Following on from our success at the school, we opted for a picnic dinner at Duck Lagoon, site of an old homestead.  The park was riddled with mysterious implements, preserved by rust and apathy.

However, the location not only featured superior BBQ facilities, but a resident koala and a stunning selection of logs, most suitable for falling from.  The site also featured a colony of especially angry ants, but due to my rotational challenges, I have opted not to feature the video of Kevin taking urinary revenge upon them for having crawled up the legs of his sweaty pants.

As we drove away from our peaceful repast at Duck Lagoon, we were accosted by a field of sheep, who very clearly expected something from us...they were not at all satisfied by my offer of a marshmallow.

 There were many other memorable and noteworthy moments, but there is just not time enough to recount them. 

I was overcome with melancholia as we boarded the ferry home, and by the time we breached the mainland, my anxiety was in full bloom...hastened by the speed camera that snapped my license as I departed the dock, and the screw that embedded itself in my tire on the highway...and especially by the realization that this is the first of my blog posts that will not be read by Heidi...and that is a whole new brand of loneliness.

11 March 2012

Fuck This Shit!

For various reasons which I am not allowed to fully disclose - perhaps it is merely a symptom of middle age and circumstance - my conversation has of late been dominated by end of life issues.  Death is such a taboo subject, so painful, so frightening to contemplate, that it must be skirted around, an elephant in a tutu, dancing on the coffee table.

There are no bad intentions surrounding the topic - but what words can be used?  none.  There is nothing that can be said which magically grants solace.  What is right one day is so wrong the next.  What feels soft in your own heart might stab.  The fear of adding more pain prevents me, us, you, people, from saying anything at all.  In our silence, do we safeguard or isolate?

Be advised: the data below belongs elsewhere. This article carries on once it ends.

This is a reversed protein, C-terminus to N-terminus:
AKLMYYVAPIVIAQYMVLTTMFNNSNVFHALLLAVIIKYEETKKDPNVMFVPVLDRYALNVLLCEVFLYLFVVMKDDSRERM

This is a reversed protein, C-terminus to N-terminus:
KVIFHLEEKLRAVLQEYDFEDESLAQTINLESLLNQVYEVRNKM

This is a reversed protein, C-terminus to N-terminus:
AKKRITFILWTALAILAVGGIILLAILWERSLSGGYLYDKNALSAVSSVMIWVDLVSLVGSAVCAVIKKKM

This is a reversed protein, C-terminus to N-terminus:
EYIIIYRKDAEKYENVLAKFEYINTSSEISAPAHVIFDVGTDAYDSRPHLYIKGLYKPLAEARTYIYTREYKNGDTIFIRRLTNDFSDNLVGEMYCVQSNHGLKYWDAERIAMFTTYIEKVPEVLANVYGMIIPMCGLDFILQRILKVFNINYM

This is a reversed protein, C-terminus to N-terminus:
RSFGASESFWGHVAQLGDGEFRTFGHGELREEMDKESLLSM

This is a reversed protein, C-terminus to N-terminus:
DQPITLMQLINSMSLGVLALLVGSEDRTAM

When it comes to emotions, I cherish details.  I do not shrink away from the pain or joy of empathy.  I don't just want to understand, I want to *feel* what you feel, *learn* what you learn, *know* what you know.  This is the blessing of language and communication. It is why art exists.  I get frustrated by private people, who hide the experience of their hearts.  I know that to them it may be self protection, but to me it feels like deprivation.  Hmmm...the same word root in privacy and deprivation...

My own attitude towards death may seem nonchalant, but it is deeply felt.  Perhaps it stems from being a true atheist, from knowing, believing that death will be exactly like the time before birth.  Nothingness doesn't scare me.  I think death is far scarier for those that believe in an afterlife of some sort - it raises so many questions of doubt and accountability.  I have no such worries.

It seems to me that the most common concern about death is being forgotten.  All those moments will be lost in time...(Bonus points for the reference and/or the completion of the quote).  It is estimated that 99 Billion people have died (on Earth).  Of those, there are only a handful of names that survive history.  Who knows what they *really* felt or thought or cared about.  Will the enduring records of your own life accurately reflect who you are right now - or who you were yesterday - or who you will be tomorrow?  Does it really matter that the rest of the world knows what you were thinking - and how will they know if you don't share freely?

But wait - that sounds depressing - how can I explain adequately that does not depress me in the least bit?!  I look at life from a geologic time scale.  In that scope, everything is so insignificant.  The only thing to do is cherish every moment - EVERY moment - even the ones spent in line at the DMV, or yawning on Facebook, or fighting with your partner, or hating your job.  That is all you have, and those are the moments that vanish.  Why not cherish them?